Playing Marbles – by Peter Halder

Playing Marbles

by Peter Halder

Playing marbles was a popular culture and pastime for boys growing up in British Guiana in the 1940s and 1950s. It was played in the open spaces of home yards,  school yards, playing fields and across roads. It was variously called playing marbles, pitching marbles, pitching taw (marble) or “jummin” . The two most favoured varieties were “holes” and “jummin”. The games were played for fun or for buttons.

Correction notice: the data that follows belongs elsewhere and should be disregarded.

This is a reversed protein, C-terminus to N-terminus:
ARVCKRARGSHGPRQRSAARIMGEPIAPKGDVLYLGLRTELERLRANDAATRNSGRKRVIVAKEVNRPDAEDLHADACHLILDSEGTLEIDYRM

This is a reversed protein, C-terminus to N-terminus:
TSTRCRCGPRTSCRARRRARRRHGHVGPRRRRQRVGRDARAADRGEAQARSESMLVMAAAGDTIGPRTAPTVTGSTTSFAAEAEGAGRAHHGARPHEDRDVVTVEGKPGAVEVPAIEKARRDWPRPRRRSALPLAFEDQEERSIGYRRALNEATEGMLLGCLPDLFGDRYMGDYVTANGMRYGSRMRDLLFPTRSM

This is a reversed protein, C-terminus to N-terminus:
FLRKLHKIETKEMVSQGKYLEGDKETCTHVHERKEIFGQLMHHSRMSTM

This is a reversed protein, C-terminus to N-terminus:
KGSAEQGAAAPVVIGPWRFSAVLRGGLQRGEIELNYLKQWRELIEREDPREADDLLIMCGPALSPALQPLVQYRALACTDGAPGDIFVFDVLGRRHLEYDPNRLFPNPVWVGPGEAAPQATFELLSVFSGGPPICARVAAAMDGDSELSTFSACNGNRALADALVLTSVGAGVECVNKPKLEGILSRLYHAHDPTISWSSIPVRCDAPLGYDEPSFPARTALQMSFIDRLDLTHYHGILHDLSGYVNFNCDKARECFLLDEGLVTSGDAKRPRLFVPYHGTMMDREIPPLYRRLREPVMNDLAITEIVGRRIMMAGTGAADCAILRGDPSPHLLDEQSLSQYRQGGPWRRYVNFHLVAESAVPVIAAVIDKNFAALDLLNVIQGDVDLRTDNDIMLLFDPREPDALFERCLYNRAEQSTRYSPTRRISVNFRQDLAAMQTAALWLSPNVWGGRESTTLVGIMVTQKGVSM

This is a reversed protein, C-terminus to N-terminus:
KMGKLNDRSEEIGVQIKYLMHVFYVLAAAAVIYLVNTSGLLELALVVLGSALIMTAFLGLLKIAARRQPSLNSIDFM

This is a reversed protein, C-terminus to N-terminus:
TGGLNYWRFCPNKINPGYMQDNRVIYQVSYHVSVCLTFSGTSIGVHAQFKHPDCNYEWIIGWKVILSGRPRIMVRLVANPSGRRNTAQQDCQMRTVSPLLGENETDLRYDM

There were 1-hole, 2-hole, 3-hole and 4-hole games. Depending on what variety was played, one, two,  three or four, round holes were dug, circumference usually about three inches and not deep. A heel and sole of a boy’s foot were used to round and smooth each hole after a calabash of water from the standpipe was poured around and into them to soften the ground.     Read More »

This is just one of many  historical articles on Guyana written by Peter Halder that will be published on Guyanese Online.  You can read them all at Peter Halder’s website:

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